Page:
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SHOULD HIGHER VANCOMYCIN TROUGH LEVELS BE TARGETED FOR INVASIVE COMMUNITY-ACQUIRED METHICILLIN-RESISTANT STAPHYLOCOCCUS AUREUS INFECTIONS IN CHILDREN?

Jimenez-Truque, Natalia MQC, MSCI; Thomsen, Isaac MD; Saye, Elizabeth BS; Creech, C. Buddy MD, MPH

Pediatric Infectious Disease Journal:
doi: 10.1097/INF.0b013e3181c52a04
Brief Reports
Abstract

Methicillin-resistant Staphylococcus aureus isolates with vancomycin minimal inhibitory concentrations (MICs) ≥1.5 μg/mL have been associated with poorer clinical outcomes and treatment failures in adults. We evaluated vancomycin MICs in 71 invasive pediatric community-acquired MRSA isolates from 2004 to 2008, using the E-test micromethod and the E-test macro-method. The modal MIC by micromethod was 1.5 μg/mL, and median vancomycin MICs did not increase over time.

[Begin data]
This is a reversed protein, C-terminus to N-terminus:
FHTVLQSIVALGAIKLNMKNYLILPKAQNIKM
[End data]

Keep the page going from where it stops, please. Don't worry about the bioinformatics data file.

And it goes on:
Author Information

From the Department of Pediatric Infectious Diseases, Vanderbilt University Medical Center, Nashville, TN.

Accepted for publication October 8, 2009.

Supported, in part, by Vanderbilt CTSA grant 1 UL1 RR024975 from NCRR/NIH and Fogarty International Center grant 1 R25 TW007697.

Address for correspondence: C. Buddy Creech, MD, MPH, 1161 21st Ave South, CCC-5311 Medical Center North, Nashville, TN 37232. E-mail: buddy.creech@vanderbilt.edu.

© 2010 Lippincott Williams & Wilkins, Inc.